London Theatre Information, England

London Theatre Map

A map of Central London's Theatres, London, England

A map of Central London’s Theatres including the Royal Opera House but not Shakespeare’s Globe Theatre which is on the South Bank of the Thames just off the map to the right where it says ‘Riverside Walk’.

London theatre information

Theatre has been in British blood since medieval times, Shakespeare being just one of many celebrated playwrights to write history. Names such as Ben Johnson, John Dryden, Gilbert and Sullivan, Oscar Wilde, Noel Coward, Ivor Novello, Harold Pinter, Top Stoppard and more recently Andrew Lloyd Webber have been lauded over the last 500 years.
Shows these days range widely from old fashioned to avante-garde, drama and comedy to spectacular musicals and opera, in tiny theatres or grand auditoriums. Best of all, prices are bearable due to the competition and poor £ exchange rate, while the shows are mostly in English, of course.

The action clusters around London’s ‘West End’ as seen in the map above and most are within reasonable walking distance of Charing Cross Rail and Tube station, Waterloo Rail or Tube station, and several smaller tube stations such as Piccadilly Circus, Leicester Square and Covent Garden.

Getting theatre tickets

discount theatre ticket office, central London, England

Various online agencies sell tickets but great deals and last minute offers can be found easily here at the south end of Leicester Square, often half price, or on the day, or both. n. b. we have no commercial connection with TKTS!

discount theatre ticket board, central London, England

Today’s deals. Piccadilly Circus or Leicester Square tubes.

London Theatre zones

shaftesbury avenue, London, England

Shaftesbury Avenue running north from Piccadilly Circus is packed with theatres and conveniently adjacent to Chinatown for exotic eating and Soho for ‘exotic’ clubs and shops. Get there via Piccadilly Circus or Leicester Square tubes (subway stations).

Royal Opera House, Covent Garden, London, England. Russ London

The Royal Opera House in Covent Garden, the grand old dame of London musical culture. Covent Garden tube. Photo Russ London.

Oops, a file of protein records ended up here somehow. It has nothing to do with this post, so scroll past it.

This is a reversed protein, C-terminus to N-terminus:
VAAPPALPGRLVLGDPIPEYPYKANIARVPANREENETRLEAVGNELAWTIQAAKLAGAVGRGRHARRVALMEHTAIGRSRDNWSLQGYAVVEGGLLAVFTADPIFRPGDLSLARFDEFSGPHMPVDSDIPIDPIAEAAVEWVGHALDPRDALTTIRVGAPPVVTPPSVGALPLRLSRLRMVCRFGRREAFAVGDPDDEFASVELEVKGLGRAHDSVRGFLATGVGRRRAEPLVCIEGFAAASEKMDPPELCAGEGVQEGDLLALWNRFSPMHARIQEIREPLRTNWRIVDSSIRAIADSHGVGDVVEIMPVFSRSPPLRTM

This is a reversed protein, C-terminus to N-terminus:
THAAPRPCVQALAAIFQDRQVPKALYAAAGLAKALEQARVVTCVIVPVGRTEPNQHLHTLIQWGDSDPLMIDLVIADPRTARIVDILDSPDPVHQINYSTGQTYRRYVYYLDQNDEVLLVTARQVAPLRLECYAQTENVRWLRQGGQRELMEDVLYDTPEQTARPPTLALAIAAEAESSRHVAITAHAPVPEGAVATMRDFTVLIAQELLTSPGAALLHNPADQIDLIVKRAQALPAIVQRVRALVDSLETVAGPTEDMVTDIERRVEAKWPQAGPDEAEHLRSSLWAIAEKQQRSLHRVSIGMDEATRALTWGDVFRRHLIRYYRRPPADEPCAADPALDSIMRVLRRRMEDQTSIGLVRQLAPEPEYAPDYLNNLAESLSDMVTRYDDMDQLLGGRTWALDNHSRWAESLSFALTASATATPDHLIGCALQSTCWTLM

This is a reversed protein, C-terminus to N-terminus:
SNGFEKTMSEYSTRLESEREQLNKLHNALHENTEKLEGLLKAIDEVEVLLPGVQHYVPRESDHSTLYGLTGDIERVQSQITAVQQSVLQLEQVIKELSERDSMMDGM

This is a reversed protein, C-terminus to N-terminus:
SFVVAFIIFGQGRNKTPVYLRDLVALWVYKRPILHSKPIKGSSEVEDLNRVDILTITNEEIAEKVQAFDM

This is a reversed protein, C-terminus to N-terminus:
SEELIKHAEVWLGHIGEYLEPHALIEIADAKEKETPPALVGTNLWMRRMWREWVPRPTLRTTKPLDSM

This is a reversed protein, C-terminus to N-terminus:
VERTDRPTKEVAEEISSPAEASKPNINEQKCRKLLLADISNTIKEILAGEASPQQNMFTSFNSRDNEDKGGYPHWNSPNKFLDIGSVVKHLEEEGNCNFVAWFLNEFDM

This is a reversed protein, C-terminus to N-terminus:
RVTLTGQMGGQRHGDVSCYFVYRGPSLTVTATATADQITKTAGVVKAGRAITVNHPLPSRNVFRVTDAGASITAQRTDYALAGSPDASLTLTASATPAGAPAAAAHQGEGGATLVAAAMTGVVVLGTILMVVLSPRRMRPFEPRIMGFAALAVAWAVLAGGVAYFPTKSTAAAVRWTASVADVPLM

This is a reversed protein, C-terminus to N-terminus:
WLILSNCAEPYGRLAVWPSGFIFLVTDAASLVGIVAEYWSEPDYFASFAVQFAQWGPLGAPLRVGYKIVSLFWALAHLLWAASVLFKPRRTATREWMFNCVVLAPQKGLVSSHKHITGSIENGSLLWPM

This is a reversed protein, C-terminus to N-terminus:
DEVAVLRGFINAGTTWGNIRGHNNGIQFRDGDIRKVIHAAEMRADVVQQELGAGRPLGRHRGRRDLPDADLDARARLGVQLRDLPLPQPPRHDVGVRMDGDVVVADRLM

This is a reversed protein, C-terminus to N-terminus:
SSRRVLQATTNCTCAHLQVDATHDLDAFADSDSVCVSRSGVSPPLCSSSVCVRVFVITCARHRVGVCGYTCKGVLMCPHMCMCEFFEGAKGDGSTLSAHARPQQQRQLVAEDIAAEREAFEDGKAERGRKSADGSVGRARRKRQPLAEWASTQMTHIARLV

covent garden arcade, london, england. Photo by Henry Kellner

Covent Garden’s Central Market, now exotic shops, stalls, buskers and music. Photo by Henry Kellner.

This is a fine place for quirky shopping with market stalls and little shops, as well as snacking, drinking, watching street performance. It’s set in a large piazza just 200m on the east side of Leicester Square/Trafalgar Square and near to theatres of all description, including the Royal Opera House. Covent Garden tube.

If you like this sort of environment then Camden Lock Market is a northern suburb, easy to reach by tube and offers the Covent Garden experience massively multiplied in scale and madness.

What is Piccadilly Circus?

Piccadilly Circus, london, england. Photo by Dietmar Rabich

Piccadilly Circus. The statue of Eros is the centre, Piccadilly (street, tho’ Piccadilly is its full name) is on the left, Regent Street on the right, and London’s famous theatre street – Shaftesbury Avenue – is just behind the camera. Photo by Dietmar Rabich.

By the way, the centre of London is marked by the statue of King Charles I  just south of Trafalgar Square – which is about half a mile south of Piccadilly Circus.

Piccadilly Circus is obviously not the kind of circus that most tourists would think of, with big tents and scary clowns. Actually it used to be a roundabout and circus is derived from the Latin word circa meaning around or about or in this case both! It was a roundabout!

Piccadilly Circus is at an important junction of streets and major entertainments but is frequently a noisy, crowded and uncomfortable place to be, so don’t expect too much from this simple statue of Eros (the Greek god of sexual love and beauty). And by the way, Piccadilly (without the suffix street or road, is in fact a street or road running west from the Circus! ).

Pedestrianised Leicester Square just 200m away to the right is a more relaxing – if busy – area while Shaftesbury Avenue is a well-trafficked road during the daytime but pleasant at night when the theatres scintillate.

By the way, Ripley’s ‘Believe it or Not’ Museum looked bizarre and interesting to us but was very expensive so we gave it a miss. The Trocadero is a multi-entertainment centre including bars, clubs, cinemas, hi-tech laser tag games, video games, diners, cafés and shops.